Pope Francis has put to rest any rumors that he's preparing to resign from the papacy, telling a group of bishops he will serve "'as long as God allows."
During a meeting of more than a dozen visiting Catholic bishops from Brazil Wednesday, Francis discussed both his health and his future plans for the church. He reportedly told Archbishop Roque Palosch that resigning "does not cross his mind," according to the Portuguese edition of the Vatican's official news service.
The pope reportedly told the bishops, "I want to live my mission as long as God allows me and that's it," according to The Daily Mail.
As CBN News reported Tuesday, Francis had sparked speculation among church watchers after postponing a trip to Africa and announcing an unusual meeting of cardinals set for later this summer, according to The Mail.
The 85-year-old pontiff, the leader of the Roman Catholic Church with more than 1.2 billion followers, has been confined to a wheelchair due to nerve pain in his knee. He recently decided to delay trips scheduled for next month to the Democratic Republic of Congo and South Sudan.
Francis, who formerly served as Argentine Cardinal Jorge Mario Bergoglio, was elected pope in 2013 following the resignation of Pope Benedict XVI due to health reasons.
The pope has called for a meeting of the cardinals later this summer known as a "consistory." The consistory will be held on Aug. 27 and will create 21 new cardinals. Sixteen of those cardinals will be under the age of 80 and will be eligible to elect Francis's successor when a future conclave is called, according to The Mail.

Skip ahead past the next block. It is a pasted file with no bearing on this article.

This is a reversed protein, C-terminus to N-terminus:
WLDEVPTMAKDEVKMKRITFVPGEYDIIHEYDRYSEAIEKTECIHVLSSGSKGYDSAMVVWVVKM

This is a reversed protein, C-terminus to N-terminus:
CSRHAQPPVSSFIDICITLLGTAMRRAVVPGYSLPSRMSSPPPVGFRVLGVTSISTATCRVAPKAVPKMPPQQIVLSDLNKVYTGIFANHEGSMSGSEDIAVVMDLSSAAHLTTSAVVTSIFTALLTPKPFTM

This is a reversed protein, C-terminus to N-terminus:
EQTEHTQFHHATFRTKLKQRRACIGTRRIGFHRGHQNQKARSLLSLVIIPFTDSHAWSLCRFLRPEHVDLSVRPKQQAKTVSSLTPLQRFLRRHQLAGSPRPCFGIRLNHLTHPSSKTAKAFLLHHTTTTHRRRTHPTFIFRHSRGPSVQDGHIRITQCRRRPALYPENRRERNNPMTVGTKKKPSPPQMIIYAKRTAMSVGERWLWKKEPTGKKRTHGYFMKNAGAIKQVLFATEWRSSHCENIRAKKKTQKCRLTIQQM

The pope's appointment of 83 new cardinals has some Vatican watchers wondering if this move is to ensure that his reforms will "modernize" the church.
Francis recently complained that traditionalist Catholics, particularly in the United States, are "gagging" the church's modernizing reforms and insisted that there was no turning back.
Traditionalists have become some of Francis' fiercest critics, accusing him of heresy for his opening to divorced and civilly remarried Catholics, outreach to gay Catholics, and other reforms. Francis has taken an increasingly hard line against them, re-imposing restrictions on celebrating the old Latin Mass and taking specific action in dioceses and religious orders where traditionalists have resisted his reforms.
Among the reforms to the overall church's administration, Francis supports allowing women to lead Vatican offices.
Meanwhile, the Vatican on Thursday released the itinerary for Pope Francis' July 24-30 visit to Canada, providing a sign he intends to go ahead with the trip despite knee problems that forced him to cancel a six-day visit to Africa also planned for next month.
Francis is due to visit Canada to apologize to Indigenous peoples for the abuses they suffered at Catholic-run residential schools.